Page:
Sunderland were the first to do this as they switched Adam Johnson across to Dier’s side in order to isolate the jinking winger 1v1 against him.
Johnson went on to score in this passage of play, but the Black Cats kept trying to get the ball out to the tricky winger to isolate him on Dier all match.
Newcastle’s infamous second half kick-off also exposed him to speed, but the Magpies added a second as they got in-behind Dier to cross for Ayoze Perez.
Perez, who isn’t the tallest of strikers, stole in between Rose and Vertonghen with Kaboul this time pulled out from the centre to cover.
Should Spurs Switch to a back three?
Our communication, spacing and changing of personnel have all contributed to large gaps appearing in our defence. Add in us not getting enough pressure on the ball in midfield and it goes a long way to explaining why we’ve been leaking so many goals this season.
The current squad sees us with a spate of centre backs, with five to choose from. Without Walker and Naughton, we are also struggling to find a suitable fill-in at right back.
Eric Dier has been getting the nod, but as previously looked at in ‘time to retire the right back Eric Dier,’ he offers very little from an attacking standpoint. He doesn’t have the pace required to get up and down the line and he also has become a target for teams to attack.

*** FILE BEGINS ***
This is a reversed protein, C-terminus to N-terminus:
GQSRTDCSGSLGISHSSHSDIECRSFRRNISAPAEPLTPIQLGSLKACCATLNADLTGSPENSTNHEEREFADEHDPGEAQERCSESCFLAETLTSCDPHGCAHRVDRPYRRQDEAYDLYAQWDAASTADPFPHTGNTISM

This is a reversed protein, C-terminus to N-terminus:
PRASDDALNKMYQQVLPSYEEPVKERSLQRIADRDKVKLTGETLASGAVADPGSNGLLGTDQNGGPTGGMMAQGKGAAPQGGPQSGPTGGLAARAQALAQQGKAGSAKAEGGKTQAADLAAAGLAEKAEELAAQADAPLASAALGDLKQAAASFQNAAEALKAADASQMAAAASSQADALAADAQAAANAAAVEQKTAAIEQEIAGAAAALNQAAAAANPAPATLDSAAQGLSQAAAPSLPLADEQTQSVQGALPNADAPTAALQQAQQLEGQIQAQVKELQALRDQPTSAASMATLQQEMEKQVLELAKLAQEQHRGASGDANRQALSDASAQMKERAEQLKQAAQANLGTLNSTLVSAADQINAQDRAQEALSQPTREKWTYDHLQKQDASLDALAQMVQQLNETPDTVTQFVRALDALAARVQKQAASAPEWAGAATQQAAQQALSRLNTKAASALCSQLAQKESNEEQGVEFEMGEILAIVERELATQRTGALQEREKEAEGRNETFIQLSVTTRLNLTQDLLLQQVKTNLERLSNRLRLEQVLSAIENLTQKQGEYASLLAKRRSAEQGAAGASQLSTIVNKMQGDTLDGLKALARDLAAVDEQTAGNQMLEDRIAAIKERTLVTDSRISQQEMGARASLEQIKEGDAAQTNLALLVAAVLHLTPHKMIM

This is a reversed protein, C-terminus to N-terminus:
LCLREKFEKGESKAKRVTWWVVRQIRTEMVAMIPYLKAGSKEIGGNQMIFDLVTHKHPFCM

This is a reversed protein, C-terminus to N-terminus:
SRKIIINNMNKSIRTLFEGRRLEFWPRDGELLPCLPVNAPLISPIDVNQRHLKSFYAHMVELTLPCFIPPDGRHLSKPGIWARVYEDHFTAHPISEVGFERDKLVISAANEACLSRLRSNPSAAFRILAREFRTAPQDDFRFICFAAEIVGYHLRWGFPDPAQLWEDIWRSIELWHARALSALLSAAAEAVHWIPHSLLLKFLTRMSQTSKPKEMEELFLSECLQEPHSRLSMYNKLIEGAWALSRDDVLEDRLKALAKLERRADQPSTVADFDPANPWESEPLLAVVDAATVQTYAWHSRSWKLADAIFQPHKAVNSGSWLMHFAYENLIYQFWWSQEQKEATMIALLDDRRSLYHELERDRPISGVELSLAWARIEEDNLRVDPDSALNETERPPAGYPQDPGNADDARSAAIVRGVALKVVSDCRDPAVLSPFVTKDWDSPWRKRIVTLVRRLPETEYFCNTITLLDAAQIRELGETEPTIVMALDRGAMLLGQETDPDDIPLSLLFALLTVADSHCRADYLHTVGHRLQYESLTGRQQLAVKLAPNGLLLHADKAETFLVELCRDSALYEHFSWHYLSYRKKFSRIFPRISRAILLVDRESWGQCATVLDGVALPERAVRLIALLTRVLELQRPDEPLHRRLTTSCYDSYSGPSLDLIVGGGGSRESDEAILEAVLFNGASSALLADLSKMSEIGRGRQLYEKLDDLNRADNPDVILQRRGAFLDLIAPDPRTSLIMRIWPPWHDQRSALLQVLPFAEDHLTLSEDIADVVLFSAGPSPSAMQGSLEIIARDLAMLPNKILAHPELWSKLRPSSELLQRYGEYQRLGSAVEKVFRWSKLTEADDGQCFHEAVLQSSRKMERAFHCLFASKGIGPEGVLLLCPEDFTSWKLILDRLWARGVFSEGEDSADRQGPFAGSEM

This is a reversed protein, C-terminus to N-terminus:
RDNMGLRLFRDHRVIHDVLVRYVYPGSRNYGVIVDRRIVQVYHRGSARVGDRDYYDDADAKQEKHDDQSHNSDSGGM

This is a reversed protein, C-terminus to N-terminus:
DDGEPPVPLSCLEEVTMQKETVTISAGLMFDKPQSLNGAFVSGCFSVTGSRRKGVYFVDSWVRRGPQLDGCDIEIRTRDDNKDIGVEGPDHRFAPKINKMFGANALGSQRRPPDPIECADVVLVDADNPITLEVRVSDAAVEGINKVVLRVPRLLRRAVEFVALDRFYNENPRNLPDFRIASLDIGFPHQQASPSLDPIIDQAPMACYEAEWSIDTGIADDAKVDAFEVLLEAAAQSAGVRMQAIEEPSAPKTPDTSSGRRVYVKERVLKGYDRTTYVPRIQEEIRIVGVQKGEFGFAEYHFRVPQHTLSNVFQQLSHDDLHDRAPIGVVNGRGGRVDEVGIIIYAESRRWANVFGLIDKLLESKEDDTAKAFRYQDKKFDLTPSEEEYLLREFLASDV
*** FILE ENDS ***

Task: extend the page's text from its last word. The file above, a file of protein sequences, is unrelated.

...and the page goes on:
Advantages of switching to a back three
1. It makes good use of the current situation of having a number of centre backs and no really attacking right back.
With five centre backs in the first team squad – Kaboul, Vertonghen, Fazio, Chiriches, Dier – it allows us to make good use of them.
It also means that Dier would not be playing out of position and would afford a slower centre back like Fazio more protection from balls being played in-behind. The Argentinean already has two red cards from bringing down quicker forwards that have gone beyond him.
2. Allows us to plug the holes that have been appearing between the central pairing.
Having a third centre back chokes the holes that have been appearing between the current centre back pairing. The Stoke, Aston Villa and Newcastle games all saw one of our centre backs being pulled out to separate him from his partner. With an additional centre back, it would still leave two in the middle should this happen.
We also have two centre backs that are comfortable defending out in the wide areas as they have experience at full back – Vertonghen and Kaboul. This would see them as ideal partners for Fazio or Dier to play as the central man or even as a sweeper in the middle of them.
3. Introduces a wing back on the right. This would add balance to an attack that is focused on Danny Rose from the left.